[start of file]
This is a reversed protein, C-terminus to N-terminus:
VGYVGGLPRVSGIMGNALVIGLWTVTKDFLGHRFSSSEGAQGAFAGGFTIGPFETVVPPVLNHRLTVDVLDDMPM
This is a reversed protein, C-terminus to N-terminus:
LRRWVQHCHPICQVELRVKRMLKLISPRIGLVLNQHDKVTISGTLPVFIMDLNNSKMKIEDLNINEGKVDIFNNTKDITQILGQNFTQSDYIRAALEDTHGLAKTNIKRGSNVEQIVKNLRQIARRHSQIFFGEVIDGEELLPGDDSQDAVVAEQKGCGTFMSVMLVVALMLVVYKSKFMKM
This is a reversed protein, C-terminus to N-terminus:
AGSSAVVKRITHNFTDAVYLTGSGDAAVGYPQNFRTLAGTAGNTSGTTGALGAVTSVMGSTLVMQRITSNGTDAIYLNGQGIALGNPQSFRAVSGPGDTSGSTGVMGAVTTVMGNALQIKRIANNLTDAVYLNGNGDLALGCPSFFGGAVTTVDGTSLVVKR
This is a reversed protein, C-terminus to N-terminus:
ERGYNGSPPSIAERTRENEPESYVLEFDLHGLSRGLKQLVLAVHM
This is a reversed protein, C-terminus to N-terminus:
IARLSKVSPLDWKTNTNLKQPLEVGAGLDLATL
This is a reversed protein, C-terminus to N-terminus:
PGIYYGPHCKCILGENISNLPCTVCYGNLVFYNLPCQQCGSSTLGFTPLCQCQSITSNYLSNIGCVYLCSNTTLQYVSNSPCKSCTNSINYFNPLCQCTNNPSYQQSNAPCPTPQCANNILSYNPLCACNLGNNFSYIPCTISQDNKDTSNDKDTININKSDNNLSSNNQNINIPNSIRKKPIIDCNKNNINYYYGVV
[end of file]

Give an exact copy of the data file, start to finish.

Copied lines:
This is a reversed protein, C-terminus to N-terminus:
VGYVGGLPRVSGIMGNALVIGLWTVTKDFLGHRFSSSEGAQGAFAGGFTIGPFETVVPPVLNHRLTVDVLDDMPM
This is a reversed protein, C-terminus to N-terminus:
LRRWVQHCHPICQVELRVKRMLKLISPRIGLVLNQHDKVTISGTLPVFIMDLNNSKMKIEDLNINEGKVDIFNNTKDITQILGQNFTQSDYIRAALEDTHGLAKTNIKRGSNVEQIVKNLRQIARRHSQIFFGEVIDGEELLPGDDSQDAVVAEQKGCGTFMSVMLVVALMLVVYKSKFMKM
This is a reversed protein, C-terminus to N-terminus:
AGSSAVVKRITHNFTDAVYLTGSGDAAVGYPQNFRTLAGTAGNTSGTTGALGAVTSVMGSTLVMQRITSNGTDAIYLNGQGIALGNPQSFRAVSGPGDTSGSTGVMGAVTTVMGNALQIKRIANNLTDAVYLNGNGDLALGCPSFFGGAVTTVDGTSLVVKR
This is a reversed protein, C-terminus to N-terminus:
ERGYNGSPPSIAERTRENEPESYVLEFDLHGLSRGLKQLVLAVHM
This is a reversed protein, C-terminus to N-terminus:
IARLSKVSPLDWKTNTNLKQPLEVGAGLDLATL
This is a reversed protein, C-terminus to N-terminus:
PGIYYGPHCKCILGENISNLPCTVCYGNLVFYNLPCQQCGSSTLGFTPLCQCQSITSNYLSNIGCVYLCSNTTLQYVSNSPCKSCTNSINYFNPLCQCTNNPSYQQSNAPCPTPQCANNILSYNPLCACNLGNNFSYIPCTISQDNKDTSNDKDTININKSDNNLSSNNQNINIPNSIRKKPIIDCNKNNINYYYGVV